Electric vehicles provide electricity to the U.S. power grid

Sat Apr 27, 2013 1:03am IST

The sun rises over electric power lines in Encinitas, California September 4, 2007. REUTERS/Mike Blake/Files

The sun rises over electric power lines in Encinitas, California September 4, 2007.

Credit: Reuters/Mike Blake/Files

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REUTERS - U.S. power company NRG Energy Inc(NRG.N) said on Friday a technology it developed with the University of Delaware has sold power from electric vehicles to the power grid for the first time.

The University and NRG said in a statement that they began work on the so-called eV2g program in September 2011 to provide a two-way interface between electric vehicles and the power grid that enables vehicle owners to sell electricity back to the grid while they are charging their cars.

NRG said the project became an official participant in the PJM frequency regulation market on February 27. The system is still in development and not yet a commercial offering.

PJM operates the power grid for 60 million people in 13 U.S. Mid-Atlantic and Midwest states and the District of Columbia.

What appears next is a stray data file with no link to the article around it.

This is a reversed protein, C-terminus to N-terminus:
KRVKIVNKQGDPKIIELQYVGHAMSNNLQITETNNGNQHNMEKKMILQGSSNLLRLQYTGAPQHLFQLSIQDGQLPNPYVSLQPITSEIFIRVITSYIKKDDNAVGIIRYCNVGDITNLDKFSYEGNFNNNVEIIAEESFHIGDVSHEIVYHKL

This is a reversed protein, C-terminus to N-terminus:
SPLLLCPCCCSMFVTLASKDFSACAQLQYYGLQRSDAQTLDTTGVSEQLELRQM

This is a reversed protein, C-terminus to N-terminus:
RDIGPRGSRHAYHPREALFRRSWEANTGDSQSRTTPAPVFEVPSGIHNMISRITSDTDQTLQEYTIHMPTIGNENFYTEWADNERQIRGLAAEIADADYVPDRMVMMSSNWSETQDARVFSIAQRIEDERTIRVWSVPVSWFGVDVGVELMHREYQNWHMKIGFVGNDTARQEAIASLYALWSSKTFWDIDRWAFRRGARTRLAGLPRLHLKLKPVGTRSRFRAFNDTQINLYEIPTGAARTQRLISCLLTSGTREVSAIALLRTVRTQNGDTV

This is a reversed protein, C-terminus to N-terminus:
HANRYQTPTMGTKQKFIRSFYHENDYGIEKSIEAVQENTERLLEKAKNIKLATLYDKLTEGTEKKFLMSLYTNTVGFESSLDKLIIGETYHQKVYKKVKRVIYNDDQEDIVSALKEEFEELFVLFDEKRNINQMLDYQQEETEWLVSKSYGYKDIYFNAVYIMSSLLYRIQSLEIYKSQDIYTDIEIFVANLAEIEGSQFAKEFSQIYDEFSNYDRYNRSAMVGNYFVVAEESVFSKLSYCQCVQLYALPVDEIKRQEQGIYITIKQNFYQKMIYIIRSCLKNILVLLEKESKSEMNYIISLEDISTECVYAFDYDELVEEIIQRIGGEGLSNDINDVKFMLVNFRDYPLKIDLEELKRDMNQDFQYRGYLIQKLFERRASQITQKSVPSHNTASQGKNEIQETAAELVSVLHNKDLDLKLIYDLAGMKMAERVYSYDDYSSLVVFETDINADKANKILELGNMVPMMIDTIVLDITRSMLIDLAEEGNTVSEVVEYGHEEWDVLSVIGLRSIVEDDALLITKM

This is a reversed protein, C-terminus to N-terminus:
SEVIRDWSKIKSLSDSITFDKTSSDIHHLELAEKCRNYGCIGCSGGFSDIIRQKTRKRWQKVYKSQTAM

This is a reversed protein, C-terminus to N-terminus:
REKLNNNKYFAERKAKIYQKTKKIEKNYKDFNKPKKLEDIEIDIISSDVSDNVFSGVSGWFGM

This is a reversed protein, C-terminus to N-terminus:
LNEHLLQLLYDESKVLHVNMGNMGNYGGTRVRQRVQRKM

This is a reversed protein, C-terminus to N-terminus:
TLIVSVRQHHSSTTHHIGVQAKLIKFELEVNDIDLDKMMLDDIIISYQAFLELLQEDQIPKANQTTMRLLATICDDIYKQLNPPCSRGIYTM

Frequency regulation is used to balance supply and demand on the grid second-by-second.

"This demonstrates that (electric vehicles) can provide both mobility and stationary power while helping make the grid more resilient and ultimately generating revenue for electric vehicle owners," NRG Executive Vice President Denise Wilson, who leads the company's emerging businesses, said in the statement.

Electric vehicles can act as energy storage, allowing power grid operators like PJM to balance the power provided by intermittent renewable resources such as wind and solar.

A key aspect of the technology, NRG said, is that it can aggregate power from multiple electric vehicles to create one larger power resource.

BMW, a unit of German car maker Bayerische Motoren Werke AG(BMWG.DE), provided the electric vehicles.

Milbank Manufacturing provided the charging stations.

NRG said the technology is expected to be used at first by managers of commercial electric vehicle fleets, providing revenue while the vehicles are parked, with individual electric vehicle owners to eventually follow.

(Reporting by Scott DiSavino; Editing by Tim Dobbyn)

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